“You can’t make me!” isn’t much of a moral proposition. It isn’t what you’d call thoughtful. “Childish” seems like the more appropriate adjective.

Bob’s last word: In Horsefeathers, Groucho sang:

Your proposition may be good

But let’s have one thing understood:

Whatever it is, I’m against it

And even when you’ve changed it or condensed it

I’m against it.

For those who miss the point, the song is supposed to be satire.

Bob’s sales pitch: just published another essay from yours truly. I think you’ll like it. But you’ll never know if you don’t read it. You’ll find it here, in “The three IT processes CIOs need most.”

As a card-carrying member of the KJR community, you know our guts are optimized for digestion, not for a dominant role in the executive decision-support system.

While watching The Loudest Voice a biopic chronicling the rise and fall of Fox News’ Roger Ailes — it occurred to me that, when making decisions, deciding whether or not we should rely on our intestines is less consequential than deciding who we trust to provide us with information and insights.

The Loudest Voice, for example, tells a compelling tale. Much of it is or could reasonably have been supported by sources close to Ailes and Fox News. But some of the story depicts private circumstances, especially between Ailes and his wife Elizabeth, for which the scriptwriters could not plausibly have had any reliable sources to draw on.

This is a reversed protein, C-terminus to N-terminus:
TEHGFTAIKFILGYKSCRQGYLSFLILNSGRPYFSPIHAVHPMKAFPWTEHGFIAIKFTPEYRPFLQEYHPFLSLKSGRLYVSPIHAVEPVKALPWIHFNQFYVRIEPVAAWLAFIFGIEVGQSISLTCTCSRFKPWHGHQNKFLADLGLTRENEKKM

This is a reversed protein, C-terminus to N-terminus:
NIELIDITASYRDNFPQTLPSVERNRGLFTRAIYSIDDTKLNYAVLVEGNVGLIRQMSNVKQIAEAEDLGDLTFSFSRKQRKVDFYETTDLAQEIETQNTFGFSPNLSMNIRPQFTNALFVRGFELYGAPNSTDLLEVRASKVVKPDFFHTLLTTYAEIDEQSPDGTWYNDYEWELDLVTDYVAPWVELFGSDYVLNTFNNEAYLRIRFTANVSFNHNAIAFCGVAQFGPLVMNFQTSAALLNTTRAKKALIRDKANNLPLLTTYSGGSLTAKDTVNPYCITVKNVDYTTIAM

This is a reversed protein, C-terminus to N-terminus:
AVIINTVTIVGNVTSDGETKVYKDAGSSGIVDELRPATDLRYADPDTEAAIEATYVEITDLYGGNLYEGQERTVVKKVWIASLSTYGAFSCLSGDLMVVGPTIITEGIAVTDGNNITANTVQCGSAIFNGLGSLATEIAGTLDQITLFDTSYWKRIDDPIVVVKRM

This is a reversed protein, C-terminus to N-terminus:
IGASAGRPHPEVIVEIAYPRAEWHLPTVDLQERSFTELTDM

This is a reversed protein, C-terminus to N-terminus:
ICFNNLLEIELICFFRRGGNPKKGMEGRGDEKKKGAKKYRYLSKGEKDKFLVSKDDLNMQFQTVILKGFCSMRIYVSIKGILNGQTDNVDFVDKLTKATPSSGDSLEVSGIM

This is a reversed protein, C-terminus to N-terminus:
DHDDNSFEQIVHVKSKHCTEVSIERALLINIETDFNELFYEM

Scratch The Loudest Voice off my list of places to get insights into conservative media.

But the story as told was compelling (and Russell Crowe’s performance as Ailes was brilliant). Were I a left-wing partisan I’d have been vulnerable to accepting the entire production as history, not just “based on a true story.”

Which brings us to the opinions we form and the decisions we make, not only in our personal livee as citizens and voters, but as managers and professionals as well.

How do you decide which of your potential information sources you can trust? And if you find yourself disagreeing with folks you need to persuade, how do you pry them loose from the information sources they rely on … usually, one or more of the big three analyst firms (Gartner, Forrester, IDC) … to more reliable sources such as Keep the Joint Running, or, even better (for you), you and your colleagues who will have to turn CIO decisions into practical action?

Here’s a starting point: Have some. Information sources, that is.

Take time … make time … to read, about developments in your areas of specialization, and, even more important, where you don’t specialize.